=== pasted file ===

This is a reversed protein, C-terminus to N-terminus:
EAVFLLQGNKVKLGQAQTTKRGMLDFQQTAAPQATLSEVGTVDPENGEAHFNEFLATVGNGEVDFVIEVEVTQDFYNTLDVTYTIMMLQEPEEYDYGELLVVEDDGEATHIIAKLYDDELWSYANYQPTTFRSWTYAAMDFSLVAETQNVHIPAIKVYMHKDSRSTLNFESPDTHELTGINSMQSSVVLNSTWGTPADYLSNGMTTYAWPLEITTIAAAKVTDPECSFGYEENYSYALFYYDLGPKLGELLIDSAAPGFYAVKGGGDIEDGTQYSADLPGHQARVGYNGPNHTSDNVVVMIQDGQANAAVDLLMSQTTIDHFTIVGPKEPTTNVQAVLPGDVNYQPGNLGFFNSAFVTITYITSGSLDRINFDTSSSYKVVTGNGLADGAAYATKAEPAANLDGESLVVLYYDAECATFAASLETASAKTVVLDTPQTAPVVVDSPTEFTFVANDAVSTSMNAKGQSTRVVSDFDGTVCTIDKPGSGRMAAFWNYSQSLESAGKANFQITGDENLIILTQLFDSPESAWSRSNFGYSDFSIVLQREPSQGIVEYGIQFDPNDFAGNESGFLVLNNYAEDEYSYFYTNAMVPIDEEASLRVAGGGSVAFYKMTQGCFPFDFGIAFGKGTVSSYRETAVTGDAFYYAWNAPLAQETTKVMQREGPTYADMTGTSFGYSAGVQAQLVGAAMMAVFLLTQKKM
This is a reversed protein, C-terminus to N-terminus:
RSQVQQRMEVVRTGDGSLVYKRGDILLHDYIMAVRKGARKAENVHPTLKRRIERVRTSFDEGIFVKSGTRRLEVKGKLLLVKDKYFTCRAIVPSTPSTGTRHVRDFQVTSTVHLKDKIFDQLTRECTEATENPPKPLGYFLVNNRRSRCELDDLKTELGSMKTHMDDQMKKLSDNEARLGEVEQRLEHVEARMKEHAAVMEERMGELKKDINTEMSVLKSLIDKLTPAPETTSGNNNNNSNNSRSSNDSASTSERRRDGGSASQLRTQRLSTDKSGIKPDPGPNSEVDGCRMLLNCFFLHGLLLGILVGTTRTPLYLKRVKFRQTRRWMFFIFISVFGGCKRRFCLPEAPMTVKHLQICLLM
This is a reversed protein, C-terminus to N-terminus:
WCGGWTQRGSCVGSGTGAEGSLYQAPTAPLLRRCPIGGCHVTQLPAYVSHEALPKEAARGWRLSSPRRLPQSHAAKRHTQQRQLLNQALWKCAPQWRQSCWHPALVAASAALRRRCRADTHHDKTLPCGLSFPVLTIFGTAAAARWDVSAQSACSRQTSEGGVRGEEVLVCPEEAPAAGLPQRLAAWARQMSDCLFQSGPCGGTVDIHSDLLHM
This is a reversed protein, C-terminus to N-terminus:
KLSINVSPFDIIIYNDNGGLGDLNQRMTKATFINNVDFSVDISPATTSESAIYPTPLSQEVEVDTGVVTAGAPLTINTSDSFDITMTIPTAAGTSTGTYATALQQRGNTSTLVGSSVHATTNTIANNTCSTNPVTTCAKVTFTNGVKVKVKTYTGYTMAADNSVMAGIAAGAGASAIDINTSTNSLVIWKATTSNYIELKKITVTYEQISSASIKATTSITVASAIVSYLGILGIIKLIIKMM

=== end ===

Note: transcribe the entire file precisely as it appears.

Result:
This is a reversed protein, C-terminus to N-terminus:
EAVFLLQGNKVKLGQAQTTKRGMLDFQQTAAPQATLSEVGTVDPENGEAHFNEFLATVGNGEVDFVIEVEVTQDFYNTLDVTYTIMMLQEPEEYDYGELLVVEDDGEATHIIAKLYDDELWSYANYQPTTFRSWTYAAMDFSLVAETQNVHIPAIKVYMHKDSRSTLNFESPDTHELTGINSMQSSVVLNSTWGTPADYLSNGMTTYAWPLEITTIAAAKVTDPECSFGYEENYSYALFYYDLGPKLGELLIDSAAPGFYAVKGGGDIEDGTQYSADLPGHQARVGYNGPNHTSDNVVVMIQDGQANAAVDLLMSQTTIDHFTIVGPKEPTTNVQAVLPGDVNYQPGNLGFFNSAFVTITYITSGSLDRINFDTSSSYKVVTGNGLADGAAYATKAEPAANLDGESLVVLYYDAECATFAASLETASAKTVVLDTPQTAPVVVDSPTEFTFVANDAVSTSMNAKGQSTRVVSDFDGTVCTIDKPGSGRMAAFWNYSQSLESAGKANFQITGDENLIILTQLFDSPESAWSRSNFGYSDFSIVLQREPSQGIVEYGIQFDPNDFAGNESGFLVLNNYAEDEYSYFYTNAMVPIDEEASLRVAGGGSVAFYKMTQGCFPFDFGIAFGKGTVSSYRETAVTGDAFYYAWNAPLAQETTKVMQREGPTYADMTGTSFGYSAGVQAQLVGAAMMAVFLLTQKKM
This is a reversed protein, C-terminus to N-terminus:
RSQVQQRMEVVRTGDGSLVYKRGDILLHDYIMAVRKGARKAENVHPTLKRRIERVRTSFDEGIFVKSGTRRLEVKGKLLLVKDKYFTCRAIVPSTPSTGTRHVRDFQVTSTVHLKDKIFDQLTRECTEATENPPKPLGYFLVNNRRSRCELDDLKTELGSMKTHMDDQMKKLSDNEARLGEVEQRLEHVEARMKEHAAVMEERMGELKKDINTEMSVLKSLIDKLTPAPETTSGNNNNNSNNSRSSNDSASTSERRRDGGSASQLRTQRLSTDKSGIKPDPGPNSEVDGCRMLLNCFFLHGLLLGILVGTTRTPLYLKRVKFRQTRRWMFFIFISVFGGCKRRFCLPEAPMTVKHLQICLLM
This is a reversed protein, C-terminus to N-terminus:
WCGGWTQRGSCVGSGTGAEGSLYQAPTAPLLRRCPIGGCHVTQLPAYVSHEALPKEAARGWRLSSPRRLPQSHAAKRHTQQRQLLNQALWKCAPQWRQSCWHPALVAASAALRRRCRADTHHDKTLPCGLSFPVLTIFGTAAAARWDVSAQSACSRQTSEGGVRGEEVLVCPEEAPAAGLPQRLAAWARQMSDCLFQSGPCGGTVDIHSDLLHM
This is a reversed protein, C-terminus to N-terminus:
KLSINVSPFDIIIYNDNGGLGDLNQRMTKATFINNVDFSVDISPATTSESAIYPTPLSQEVEVDTGVVTAGAPLTINTSDSFDITMTIPTAAGTSTGTYATALQQRGNTSTLVGSSVHATTNTIANNTCSTNPVTTCAKVTFTNGVKVKVKTYTGYTMAADNSVMAGIAAGAGASAIDINTSTNSLVIWKATTSNYIELKKITVTYEQISSASIKATTSITVASAIVSYLGILGIIKLIIKMM